Li, A., J.D. Drummond, J.C. Bowen, R.M. Cory, L.A. Kaplan, and A.I. Packman. 2020. Water Resources Research, early online access.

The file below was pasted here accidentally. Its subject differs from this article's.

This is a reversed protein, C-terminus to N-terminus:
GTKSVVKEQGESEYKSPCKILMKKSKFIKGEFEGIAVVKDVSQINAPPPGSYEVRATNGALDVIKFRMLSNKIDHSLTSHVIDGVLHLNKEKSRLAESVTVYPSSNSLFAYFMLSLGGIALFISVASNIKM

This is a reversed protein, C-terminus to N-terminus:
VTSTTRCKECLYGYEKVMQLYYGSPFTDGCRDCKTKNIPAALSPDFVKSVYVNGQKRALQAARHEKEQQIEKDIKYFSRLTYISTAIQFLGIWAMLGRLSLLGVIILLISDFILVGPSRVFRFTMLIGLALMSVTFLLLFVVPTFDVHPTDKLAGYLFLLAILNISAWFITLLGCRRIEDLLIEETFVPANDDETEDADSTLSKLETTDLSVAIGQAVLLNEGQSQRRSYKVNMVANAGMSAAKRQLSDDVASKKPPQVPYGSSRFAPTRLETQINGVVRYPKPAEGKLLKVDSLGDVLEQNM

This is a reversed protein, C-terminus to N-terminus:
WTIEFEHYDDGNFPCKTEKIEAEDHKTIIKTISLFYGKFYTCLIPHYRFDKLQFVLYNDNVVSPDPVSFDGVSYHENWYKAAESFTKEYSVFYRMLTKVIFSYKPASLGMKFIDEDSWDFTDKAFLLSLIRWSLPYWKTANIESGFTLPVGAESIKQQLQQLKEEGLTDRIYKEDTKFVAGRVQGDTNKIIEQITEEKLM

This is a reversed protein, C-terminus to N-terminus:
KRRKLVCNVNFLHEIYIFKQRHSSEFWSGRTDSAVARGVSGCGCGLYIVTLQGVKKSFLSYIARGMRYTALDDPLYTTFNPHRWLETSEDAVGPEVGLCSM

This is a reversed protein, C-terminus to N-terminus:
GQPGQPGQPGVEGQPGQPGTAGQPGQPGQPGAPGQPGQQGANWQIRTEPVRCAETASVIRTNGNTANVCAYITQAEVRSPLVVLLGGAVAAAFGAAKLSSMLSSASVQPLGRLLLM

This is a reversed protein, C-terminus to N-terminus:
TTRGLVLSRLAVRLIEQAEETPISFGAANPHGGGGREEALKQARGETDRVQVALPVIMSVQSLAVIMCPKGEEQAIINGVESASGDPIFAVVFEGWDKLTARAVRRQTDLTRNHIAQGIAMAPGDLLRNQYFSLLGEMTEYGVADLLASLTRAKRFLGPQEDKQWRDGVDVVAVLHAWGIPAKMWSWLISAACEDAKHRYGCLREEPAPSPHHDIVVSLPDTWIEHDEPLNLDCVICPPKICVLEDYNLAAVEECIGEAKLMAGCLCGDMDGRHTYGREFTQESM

Respiration of dissolved organic matter (DOM) in streams contributes to the global CO2 efflux, yet this efflux has not been linked to specific DOM sources and their respective uptake rates. Further, removal of DOM inferred from longitudinal concentration gradients in river networks has been insufficient to account for observed CO2 outgassing. We hypothesize that understanding in‐stream dynamics of DOM, which is a heterogeneous mixture spanning a wide range of biological labilities, requires considering that DOM lability decreases during downstream transport. To test this hypothesis, we paired seasonal bioreactor measurements of DOM biological lability with whole‐stream tracer data from White Clay Creek, Pennsylvania, USA, and used a particle‐tracking model to predict in‐stream DOM dynamics. The model simulates continuous inputs of DOM and uses storage time in the stream bioactive regions plus kinetic parameters from bioreactors to assess differential uptake of DOM fractions (i.e. fractionation) in the stream. We compared predictions for in‐stream dynamics of bulk DOM concentration (quantified as dissolved organic carbon) and fluorescent DOM components. Our model‐data synthesis approach demonstrates that more labile fractions of DOM in streamwater preferentially originate and are consumed within short travel distances, causing spiraling metrics to change with downstream distance. Our model can account for local sources of rapidly‐cycled labile DOM, providing a basis for improved interpretation of DOM dynamics in streams that can reconcile apparent discrepancies between respiratory outgassing of CO2 and longitudinal DOM concentration gradients within river networks.
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